James Forsyth

Mandelson: If I can come back, we can come back

Mandelson: If I can come back, we can come back
Text settings

You would have got long odds on it in the 1990s, but Peter Mandelson is now a conference darling. His hugely hammy performance delighted the hall and earned him a prolonged standing ovation.

Since he has returned to British politics, Mandelson has sought to deliver enough good lines to write his own story. He deliberately inverted Tony Blair’s quote about choosing the Labour party and rallied the audience by saying ‘If I can come back, we can come back.’ He flirted with conference before confirming that the car scrappage scheme would be extended before wrapping up with a string of attacks on the Tories and a declaration that “this election is up for grabs.”

But Mandelson’s speech actually showed what one of Labour’s biggest problems is: the lack of domestic policy message. Apart from the car scrappage scheme, there was little concrete policy in the speech. Instead, there was a lot of stuff about the role of the state but little translation of what that means in real terms: there are few positives to be sold on the doorstep.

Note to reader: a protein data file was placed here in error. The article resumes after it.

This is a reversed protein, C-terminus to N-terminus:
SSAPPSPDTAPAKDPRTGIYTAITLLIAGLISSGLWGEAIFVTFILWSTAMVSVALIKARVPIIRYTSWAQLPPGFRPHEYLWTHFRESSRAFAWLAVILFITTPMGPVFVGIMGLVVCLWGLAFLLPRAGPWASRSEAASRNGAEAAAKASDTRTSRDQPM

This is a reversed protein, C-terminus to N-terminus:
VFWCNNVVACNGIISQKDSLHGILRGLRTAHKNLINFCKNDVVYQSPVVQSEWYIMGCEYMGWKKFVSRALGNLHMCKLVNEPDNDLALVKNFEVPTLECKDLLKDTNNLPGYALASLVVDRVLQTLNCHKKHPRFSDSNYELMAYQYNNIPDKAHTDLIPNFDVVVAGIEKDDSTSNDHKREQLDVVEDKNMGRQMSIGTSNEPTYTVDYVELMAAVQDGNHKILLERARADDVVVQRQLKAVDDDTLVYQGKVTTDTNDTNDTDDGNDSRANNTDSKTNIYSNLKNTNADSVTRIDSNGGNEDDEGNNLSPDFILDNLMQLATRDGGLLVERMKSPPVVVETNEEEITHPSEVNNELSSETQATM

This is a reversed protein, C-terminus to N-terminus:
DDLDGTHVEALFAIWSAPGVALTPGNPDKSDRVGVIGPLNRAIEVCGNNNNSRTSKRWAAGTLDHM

Labour, though, has come up with its attack lines on the Tories. The messages are that Tory dogma gets in the way of them doing sensible things, that there are two faces to the Tory party and that Cameron and Osborne are too inexperienced. I’m sceptical of how effective these attacks will be. Polling does not suggest that Cameron comes across as being particularly ideological and it is hard to simultaneously claim that there is no substance to him and that he is an ideologue.

The Tories are, as they privately admit, vulnerable to the charge that while Cameron has changed, the party hasn’t. But Labour’s emphasis on attacking Cameron personally means they can’t try and separate Cameron from his party—the Tories made the same strategic mistake with Blair in the run up to 1997.

The final charge will undoubtedly have some effect. Cameron and Osborne are undeniably inexperienced, something that they tacitly acknowledge with their efforts to promote Hague and decision to bring back Ken Clarke. One of the reasons that Cameron is keen on a debate between party leaders, despite being ahead in the polls, is a belief that a head to head with Brown would give him a chance to disprove this charge.